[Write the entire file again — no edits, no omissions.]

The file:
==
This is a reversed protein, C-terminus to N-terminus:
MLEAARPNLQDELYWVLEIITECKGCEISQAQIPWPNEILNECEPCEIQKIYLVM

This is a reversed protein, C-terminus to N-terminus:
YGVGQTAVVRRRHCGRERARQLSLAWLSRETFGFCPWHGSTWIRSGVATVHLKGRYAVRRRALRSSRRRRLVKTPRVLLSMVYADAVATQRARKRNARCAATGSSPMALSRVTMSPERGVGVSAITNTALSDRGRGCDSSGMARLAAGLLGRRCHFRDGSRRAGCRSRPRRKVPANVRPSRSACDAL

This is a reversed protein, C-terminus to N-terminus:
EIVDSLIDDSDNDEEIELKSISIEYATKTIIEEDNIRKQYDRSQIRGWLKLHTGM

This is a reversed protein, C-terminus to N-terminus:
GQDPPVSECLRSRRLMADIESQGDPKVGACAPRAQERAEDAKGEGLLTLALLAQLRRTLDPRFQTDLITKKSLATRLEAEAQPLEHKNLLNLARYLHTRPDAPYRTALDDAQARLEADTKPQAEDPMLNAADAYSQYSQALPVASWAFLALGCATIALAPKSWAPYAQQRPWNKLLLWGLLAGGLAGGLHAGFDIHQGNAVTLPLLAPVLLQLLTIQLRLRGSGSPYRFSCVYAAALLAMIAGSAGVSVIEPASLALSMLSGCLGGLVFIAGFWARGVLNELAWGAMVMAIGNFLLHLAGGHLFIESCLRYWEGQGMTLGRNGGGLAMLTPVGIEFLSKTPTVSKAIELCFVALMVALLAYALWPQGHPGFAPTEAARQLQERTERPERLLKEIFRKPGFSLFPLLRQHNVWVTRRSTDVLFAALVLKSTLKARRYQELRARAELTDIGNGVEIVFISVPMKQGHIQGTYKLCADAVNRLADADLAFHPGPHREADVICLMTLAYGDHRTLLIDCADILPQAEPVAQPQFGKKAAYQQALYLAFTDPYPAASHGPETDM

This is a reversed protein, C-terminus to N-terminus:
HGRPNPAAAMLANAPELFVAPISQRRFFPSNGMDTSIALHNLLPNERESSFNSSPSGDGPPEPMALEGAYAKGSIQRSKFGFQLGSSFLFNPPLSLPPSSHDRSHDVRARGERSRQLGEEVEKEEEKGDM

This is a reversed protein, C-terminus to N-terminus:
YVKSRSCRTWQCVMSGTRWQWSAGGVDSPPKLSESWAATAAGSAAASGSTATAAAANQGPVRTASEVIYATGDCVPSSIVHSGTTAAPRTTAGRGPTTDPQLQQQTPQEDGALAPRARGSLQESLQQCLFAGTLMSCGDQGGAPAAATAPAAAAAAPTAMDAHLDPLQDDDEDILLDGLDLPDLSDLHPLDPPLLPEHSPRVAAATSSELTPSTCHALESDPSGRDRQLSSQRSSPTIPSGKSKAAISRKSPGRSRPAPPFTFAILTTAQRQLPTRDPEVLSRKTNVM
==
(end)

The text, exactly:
This is a reversed protein, C-terminus to N-terminus:
MLEAARPNLQDELYWVLEIITECKGCEISQAQIPWPNEILNECEPCEIQKIYLVM

This is a reversed protein, C-terminus to N-terminus:
YGVGQTAVVRRRHCGRERARQLSLAWLSRETFGFCPWHGSTWIRSGVATVHLKGRYAVRRRALRSSRRRRLVKTPRVLLSMVYADAVATQRARKRNARCAATGSSPMALSRVTMSPERGVGVSAITNTALSDRGRGCDSSGMARLAAGLLGRRCHFRDGSRRAGCRSRPRRKVPANVRPSRSACDAL

This is a reversed protein, C-terminus to N-terminus:
EIVDSLIDDSDNDEEIELKSISIEYATKTIIEEDNIRKQYDRSQIRGWLKLHTGM

This is a reversed protein, C-terminus to N-terminus:
GQDPPVSECLRSRRLMADIESQGDPKVGACAPRAQERAEDAKGEGLLTLALLAQLRRTLDPRFQTDLITKKSLATRLEAEAQPLEHKNLLNLARYLHTRPDAPYRTALDDAQARLEADTKPQAEDPMLNAADAYSQYSQALPVASWAFLALGCATIALAPKSWAPYAQQRPWNKLLLWGLLAGGLAGGLHAGFDIHQGNAVTLPLLAPVLLQLLTIQLRLRGSGSPYRFSCVYAAALLAMIAGSAGVSVIEPASLALSMLSGCLGGLVFIAGFWARGVLNELAWGAMVMAIGNFLLHLAGGHLFIESCLRYWEGQGMTLGRNGGGLAMLTPVGIEFLSKTPTVSKAIELCFVALMVALLAYALWPQGHPGFAPTEAARQLQERTERPERLLKEIFRKPGFSLFPLLRQHNVWVTRRSTDVLFAALVLKSTLKARRYQELRARAELTDIGNGVEIVFISVPMKQGHIQGTYKLCADAVNRLADADLAFHPGPHREADVICLMTLAYGDHRTLLIDCADILPQAEPVAQPQFGKKAAYQQALYLAFTDPYPAASHGPETDM

This is a reversed protein, C-terminus to N-terminus:
HGRPNPAAAMLANAPELFVAPISQRRFFPSNGMDTSIALHNLLPNERESSFNSSPSGDGPPEPMALEGAYAKGSIQRSKFGFQLGSSFLFNPPLSLPPSSHDRSHDVRARGERSRQLGEEVEKEEEKGDM

This is a reversed protein, C-terminus to N-terminus:
YVKSRSCRTWQCVMSGTRWQWSAGGVDSPPKLSESWAATAAGSAAASGSTATAAAANQGPVRTASEVIYATGDCVPSSIVHSGTTAAPRTTAGRGPTTDPQLQQQTPQEDGALAPRARGSLQESLQQCLFAGTLMSCGDQGGAPAAATAPAAAAAAPTAMDAHLDPLQDDDEDILLDGLDLPDLSDLHPLDPPLLPEHSPRVAAATSSELTPSTCHALESDPSGRDRQLSSQRSSPTIPSGKSKAAISRKSPGRSRPAPPFTFAILTTAQRQLPTRDPEVLSRKTNVM